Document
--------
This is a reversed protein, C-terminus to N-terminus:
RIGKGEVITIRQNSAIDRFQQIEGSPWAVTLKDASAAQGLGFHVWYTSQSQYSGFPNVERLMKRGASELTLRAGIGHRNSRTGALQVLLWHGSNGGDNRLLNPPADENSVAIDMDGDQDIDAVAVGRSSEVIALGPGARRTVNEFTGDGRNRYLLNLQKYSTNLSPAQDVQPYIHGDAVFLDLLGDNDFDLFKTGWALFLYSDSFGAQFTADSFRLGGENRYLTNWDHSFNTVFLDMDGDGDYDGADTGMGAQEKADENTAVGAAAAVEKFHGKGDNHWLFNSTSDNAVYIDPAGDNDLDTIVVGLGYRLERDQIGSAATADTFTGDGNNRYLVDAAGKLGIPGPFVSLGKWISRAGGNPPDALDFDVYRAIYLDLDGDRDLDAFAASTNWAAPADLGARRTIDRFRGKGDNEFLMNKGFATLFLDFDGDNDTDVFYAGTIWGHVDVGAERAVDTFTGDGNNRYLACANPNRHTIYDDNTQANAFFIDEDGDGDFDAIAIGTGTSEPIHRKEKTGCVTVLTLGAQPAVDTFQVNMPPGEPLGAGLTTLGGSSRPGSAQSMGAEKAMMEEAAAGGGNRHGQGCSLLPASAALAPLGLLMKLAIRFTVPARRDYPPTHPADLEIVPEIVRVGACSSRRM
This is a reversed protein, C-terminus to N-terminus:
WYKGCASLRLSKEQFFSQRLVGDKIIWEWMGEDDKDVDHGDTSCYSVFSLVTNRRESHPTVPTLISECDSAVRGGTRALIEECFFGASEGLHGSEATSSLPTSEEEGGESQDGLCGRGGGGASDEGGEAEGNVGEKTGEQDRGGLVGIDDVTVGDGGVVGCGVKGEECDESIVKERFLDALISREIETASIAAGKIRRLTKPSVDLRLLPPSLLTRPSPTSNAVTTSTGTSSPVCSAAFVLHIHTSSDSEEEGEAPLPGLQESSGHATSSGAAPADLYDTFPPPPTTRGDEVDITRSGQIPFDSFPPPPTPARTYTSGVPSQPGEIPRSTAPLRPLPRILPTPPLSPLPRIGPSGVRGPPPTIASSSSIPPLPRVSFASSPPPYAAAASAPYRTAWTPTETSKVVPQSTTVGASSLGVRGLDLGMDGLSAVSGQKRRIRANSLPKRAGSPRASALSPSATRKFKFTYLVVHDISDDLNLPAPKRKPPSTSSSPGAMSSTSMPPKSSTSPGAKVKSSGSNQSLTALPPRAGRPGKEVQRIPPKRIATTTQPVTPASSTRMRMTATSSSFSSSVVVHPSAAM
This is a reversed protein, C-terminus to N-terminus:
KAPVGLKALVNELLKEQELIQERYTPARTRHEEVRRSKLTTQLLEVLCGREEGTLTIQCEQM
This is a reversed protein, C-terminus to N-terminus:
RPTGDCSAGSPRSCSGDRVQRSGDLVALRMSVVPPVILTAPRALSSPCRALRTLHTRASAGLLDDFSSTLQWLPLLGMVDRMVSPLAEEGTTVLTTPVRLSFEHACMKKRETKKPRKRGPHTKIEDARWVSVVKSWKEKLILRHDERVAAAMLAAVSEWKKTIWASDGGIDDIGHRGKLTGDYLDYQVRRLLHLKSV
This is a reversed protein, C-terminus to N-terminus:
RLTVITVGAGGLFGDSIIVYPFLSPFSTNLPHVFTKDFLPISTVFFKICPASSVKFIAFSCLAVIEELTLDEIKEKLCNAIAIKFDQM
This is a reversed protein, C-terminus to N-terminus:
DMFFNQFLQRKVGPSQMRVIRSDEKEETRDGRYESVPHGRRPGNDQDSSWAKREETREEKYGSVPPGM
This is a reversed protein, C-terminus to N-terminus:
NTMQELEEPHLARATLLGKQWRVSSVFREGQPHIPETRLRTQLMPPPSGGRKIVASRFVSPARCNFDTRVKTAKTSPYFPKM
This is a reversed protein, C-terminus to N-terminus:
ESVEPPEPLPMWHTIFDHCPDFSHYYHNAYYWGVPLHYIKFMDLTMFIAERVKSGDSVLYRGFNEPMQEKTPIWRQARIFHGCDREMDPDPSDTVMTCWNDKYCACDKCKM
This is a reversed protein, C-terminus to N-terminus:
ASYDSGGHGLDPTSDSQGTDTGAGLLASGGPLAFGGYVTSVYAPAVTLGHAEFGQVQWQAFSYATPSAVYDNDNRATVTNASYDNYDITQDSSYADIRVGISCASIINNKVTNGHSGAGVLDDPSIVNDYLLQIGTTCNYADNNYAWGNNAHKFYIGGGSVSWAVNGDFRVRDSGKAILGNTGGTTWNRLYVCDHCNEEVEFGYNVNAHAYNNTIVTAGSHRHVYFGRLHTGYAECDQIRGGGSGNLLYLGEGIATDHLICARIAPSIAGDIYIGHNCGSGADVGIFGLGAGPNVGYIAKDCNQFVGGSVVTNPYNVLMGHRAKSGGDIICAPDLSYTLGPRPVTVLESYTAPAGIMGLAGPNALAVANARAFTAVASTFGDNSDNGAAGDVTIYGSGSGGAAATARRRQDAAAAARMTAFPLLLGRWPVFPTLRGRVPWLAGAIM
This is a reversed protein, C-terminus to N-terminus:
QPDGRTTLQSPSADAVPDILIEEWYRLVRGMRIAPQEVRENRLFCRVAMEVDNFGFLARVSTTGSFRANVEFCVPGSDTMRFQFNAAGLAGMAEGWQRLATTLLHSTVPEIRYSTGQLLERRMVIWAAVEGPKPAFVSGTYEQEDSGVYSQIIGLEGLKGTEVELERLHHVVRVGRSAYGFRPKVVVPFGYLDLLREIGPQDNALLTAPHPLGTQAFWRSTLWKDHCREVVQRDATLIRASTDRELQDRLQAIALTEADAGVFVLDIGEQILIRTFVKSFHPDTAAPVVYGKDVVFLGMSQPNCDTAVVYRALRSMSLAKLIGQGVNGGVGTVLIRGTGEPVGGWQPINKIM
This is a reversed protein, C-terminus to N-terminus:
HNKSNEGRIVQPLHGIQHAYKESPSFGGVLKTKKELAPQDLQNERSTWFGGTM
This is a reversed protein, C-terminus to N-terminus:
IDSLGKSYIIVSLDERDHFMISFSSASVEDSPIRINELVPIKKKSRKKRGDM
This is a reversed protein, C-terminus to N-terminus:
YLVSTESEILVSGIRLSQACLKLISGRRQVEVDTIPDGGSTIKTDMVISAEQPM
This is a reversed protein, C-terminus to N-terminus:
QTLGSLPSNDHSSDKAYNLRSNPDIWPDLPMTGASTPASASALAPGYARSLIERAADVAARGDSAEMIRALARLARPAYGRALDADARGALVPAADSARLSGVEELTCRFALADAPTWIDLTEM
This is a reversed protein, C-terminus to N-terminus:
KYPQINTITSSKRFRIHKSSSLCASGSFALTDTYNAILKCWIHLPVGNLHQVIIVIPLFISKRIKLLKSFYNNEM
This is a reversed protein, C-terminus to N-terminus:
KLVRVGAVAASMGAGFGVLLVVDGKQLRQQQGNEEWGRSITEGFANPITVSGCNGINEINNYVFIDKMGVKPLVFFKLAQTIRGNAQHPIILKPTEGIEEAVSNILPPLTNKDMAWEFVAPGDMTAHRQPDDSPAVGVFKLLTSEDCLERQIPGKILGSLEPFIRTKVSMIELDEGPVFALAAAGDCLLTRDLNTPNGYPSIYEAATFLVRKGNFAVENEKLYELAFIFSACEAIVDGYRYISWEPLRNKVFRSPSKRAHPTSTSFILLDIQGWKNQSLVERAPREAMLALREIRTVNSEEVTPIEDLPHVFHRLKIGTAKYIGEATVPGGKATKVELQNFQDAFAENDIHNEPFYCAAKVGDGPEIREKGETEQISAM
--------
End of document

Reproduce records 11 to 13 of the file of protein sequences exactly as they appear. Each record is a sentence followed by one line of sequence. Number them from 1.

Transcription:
This is a reversed protein, C-terminus to N-terminus:
HNKSNEGRIVQPLHGIQHAYKESPSFGGVLKTKKELAPQDLQNERSTWFGGTM
This is a reversed protein, C-terminus to N-terminus:
IDSLGKSYIIVSLDERDHFMISFSSASVEDSPIRINELVPIKKKSRKKRGDM
This is a reversed protein, C-terminus to N-terminus:
YLVSTESEILVSGIRLSQACLKLISGRRQVEVDTIPDGGSTIKTDMVISAEQPM